Skip to content
Home » Blog » Five Great High Risk Processors for Small Businesses

Five Great High Risk Processors for Small Businesses

High risk processors help high risk businesses like CBD merchants take credit and debit card payments

Bankers don’t like to gamble. They tend to shy away from doing business with anything labeled high risk. This is true for credit card and debit card processing. Once your business is labeled high risk, you’ll have trouble finding a bank or payment processor that will do business with you. Fortunately, having trouble is not the same as not able to. Some payment processors specialize in helping high risk businesses. They’re called high risk processors or high risk merchant account providers. We profile five great ones in this article.

High risk processors work in a slightly different way than low risk processors. So, let’s first go over what you can expect when working with a high risk processor.

A High Risk Processor Helps You Find an Acquiring Bank

Not every high risk processor can help every high risk business. Each high risk processor has a direct relationship with one or more acquiring banks. Based on this relationship, they can usually convince some—but not all—acquiring banks to do business with you. Often, the yes or no depends on your business’s industry, credit rating, time in business, and other factors.

So, even if one high risk processor declines to do business with you, try a few others to see what they say.

High Risk Processors Don’t Publish Pricing on Their Website

Because high risk processors usually work with several acquiring banks to get you the best deal, they won’t know what rates they can get for you until they have your business and financial information. Once they have the information, they can shop for rates from one or more acquiring banks. This is why they can’t publish high risk rates on their website. They simply don’t know what it might be.

Note, though, that just because they don’t disclose a rate doesn’t mean that the rates will be very high. It is true that high risk rates tend to be higher than low risk rates. But you won’t know how much higher until you ask.

High risk processors also often do not disclose the cost of payment processing hardware and software. We don’t see any reason for this, except that it seems to be standard practice. To make sure you’re not overpaying, check the website of some of the low risk processors we profiled in another article. Low risk processors tend to show how much they charge for equipment. This way, you’ll have an idea of how much the equipment and software typically costs.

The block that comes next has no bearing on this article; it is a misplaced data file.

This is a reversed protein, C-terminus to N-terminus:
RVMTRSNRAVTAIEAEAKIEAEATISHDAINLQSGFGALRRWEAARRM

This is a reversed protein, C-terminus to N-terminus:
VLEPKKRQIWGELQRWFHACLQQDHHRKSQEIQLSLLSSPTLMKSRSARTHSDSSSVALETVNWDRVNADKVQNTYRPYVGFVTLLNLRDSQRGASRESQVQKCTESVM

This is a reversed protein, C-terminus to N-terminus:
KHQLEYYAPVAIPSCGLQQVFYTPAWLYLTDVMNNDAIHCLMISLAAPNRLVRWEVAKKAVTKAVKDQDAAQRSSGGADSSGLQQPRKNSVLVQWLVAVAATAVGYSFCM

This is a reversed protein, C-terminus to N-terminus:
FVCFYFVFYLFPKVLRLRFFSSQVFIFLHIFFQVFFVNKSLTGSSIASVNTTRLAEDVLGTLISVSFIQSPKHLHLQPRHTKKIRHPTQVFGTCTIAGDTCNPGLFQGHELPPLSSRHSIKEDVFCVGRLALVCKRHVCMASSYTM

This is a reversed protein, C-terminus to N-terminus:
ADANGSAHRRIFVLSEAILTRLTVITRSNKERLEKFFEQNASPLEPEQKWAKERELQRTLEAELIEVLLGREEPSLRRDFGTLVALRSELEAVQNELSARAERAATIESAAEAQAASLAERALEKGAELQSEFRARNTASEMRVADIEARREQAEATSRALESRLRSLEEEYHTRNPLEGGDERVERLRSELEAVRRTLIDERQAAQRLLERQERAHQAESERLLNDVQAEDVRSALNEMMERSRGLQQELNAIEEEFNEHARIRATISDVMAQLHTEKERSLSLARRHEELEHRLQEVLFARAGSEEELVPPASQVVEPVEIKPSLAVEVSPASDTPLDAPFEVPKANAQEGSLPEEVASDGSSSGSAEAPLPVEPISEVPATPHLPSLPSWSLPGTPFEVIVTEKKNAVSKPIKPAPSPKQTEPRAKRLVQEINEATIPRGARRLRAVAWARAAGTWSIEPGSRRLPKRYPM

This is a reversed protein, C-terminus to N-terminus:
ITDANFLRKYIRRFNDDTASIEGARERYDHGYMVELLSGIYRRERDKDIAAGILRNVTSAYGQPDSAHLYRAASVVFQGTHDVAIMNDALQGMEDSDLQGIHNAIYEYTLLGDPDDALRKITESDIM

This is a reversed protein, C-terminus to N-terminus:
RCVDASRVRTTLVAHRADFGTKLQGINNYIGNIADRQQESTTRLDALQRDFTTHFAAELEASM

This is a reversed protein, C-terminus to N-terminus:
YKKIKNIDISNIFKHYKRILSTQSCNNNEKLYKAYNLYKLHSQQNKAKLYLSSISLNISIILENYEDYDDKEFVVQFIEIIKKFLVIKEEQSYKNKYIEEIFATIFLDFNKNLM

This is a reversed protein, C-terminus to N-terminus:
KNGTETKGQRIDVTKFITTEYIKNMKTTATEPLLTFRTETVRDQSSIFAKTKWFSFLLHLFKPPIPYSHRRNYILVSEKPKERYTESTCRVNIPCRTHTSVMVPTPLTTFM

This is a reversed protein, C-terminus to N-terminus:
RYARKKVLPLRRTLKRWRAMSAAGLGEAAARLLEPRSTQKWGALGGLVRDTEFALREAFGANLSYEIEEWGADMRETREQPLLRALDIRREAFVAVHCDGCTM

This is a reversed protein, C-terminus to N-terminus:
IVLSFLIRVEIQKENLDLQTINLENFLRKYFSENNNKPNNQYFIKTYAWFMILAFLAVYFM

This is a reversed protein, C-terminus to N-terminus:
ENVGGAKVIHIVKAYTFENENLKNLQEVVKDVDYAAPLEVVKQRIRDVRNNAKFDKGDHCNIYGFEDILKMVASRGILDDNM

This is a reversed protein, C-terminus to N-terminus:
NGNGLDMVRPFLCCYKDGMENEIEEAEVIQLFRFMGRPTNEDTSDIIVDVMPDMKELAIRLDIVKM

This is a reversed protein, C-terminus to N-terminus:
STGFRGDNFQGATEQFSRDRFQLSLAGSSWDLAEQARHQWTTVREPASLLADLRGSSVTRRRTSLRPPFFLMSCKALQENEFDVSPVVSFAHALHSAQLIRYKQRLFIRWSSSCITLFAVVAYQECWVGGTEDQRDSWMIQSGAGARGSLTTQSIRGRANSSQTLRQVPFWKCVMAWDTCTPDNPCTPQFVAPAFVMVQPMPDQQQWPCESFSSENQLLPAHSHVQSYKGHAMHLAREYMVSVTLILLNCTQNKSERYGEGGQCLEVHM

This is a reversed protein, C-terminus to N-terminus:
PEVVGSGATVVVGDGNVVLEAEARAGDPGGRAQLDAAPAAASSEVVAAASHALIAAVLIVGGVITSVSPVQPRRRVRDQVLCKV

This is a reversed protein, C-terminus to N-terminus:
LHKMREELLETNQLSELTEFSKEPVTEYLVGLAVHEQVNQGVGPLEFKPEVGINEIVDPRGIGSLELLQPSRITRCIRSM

It usually takes 1-5 days to set up a high risk processing account. Some processors will ask for a setup or application fee. This fee isn’t unusual, but not all high risk processors ask for it.

Services High Risk Processors Usually Provide

A high risk processor usually spends more time with a merchant setting up and maintaining payment processing accounts. A typical high risk processor can often help you with the following.

You Often Get a Dedicated Account Representative

Because a high risk merchant account usually requires more attention, high risk processors often assign a specific account representative to work with you for as long as you do business with them. You can call this representative any time you have questions about your account.

A High Risk Processor Can Help You Set Up ACH or eCheck Processing

Sometimes, even with a high risk processor’s relationship with many banks, they won’t be able to find an acquiring bank that will do business with you. Even then, a high risk processor can still help you take electronic payments. They’ll help you set up an ACH and/or eCheck merchant account. ACH and eCheck payments are less prone to chargeback disputes, so it’s easier to get banks to work with you.

Once you build up a good credit record using your ACH or eCheck merchant account, your high risk processor can help you try again setting up a credit and debit card merchant account. Often, the rehabilitation takes 3-6 months of steady processing with a low chargeback rate. (Unless you’re on the MATCH list. Then, you won’t be able to process credit and debit cards until you age off the list.)

Some High Risk Processors Can Help You Set Up Load Balancing

In addition to ACH/eCheck processing, some high risk processors can help you set up something called load balancing. Load balancing is typically used to maintain a low chargeback rate.

To perform load balancing, you’ll first need to set up several high risk merchant accounts. If one of your merchant accounts starts to build a high chargeback percentage, you then switch to a second high risk merchant account.

This second merchant account will have a lower chargeback rate. Now, you can keep taking payments without worrying about getting close to your chargeback threshold. When the chargeback rate of your second account gets dangerously high, you can switch to a third high risk merchant account or, if some time has passed, switch back to your first merchant account.

Documents You’ll Need to Apply for a High Risk Merchant Account

You’ll typically need to show the high risk processor quite a few documents when you apply for your high risk merchant account. These documents typically include:

  • Proof of business (e.g. d/b/a registration, articles of incorporation, articles of organization, and/or business license)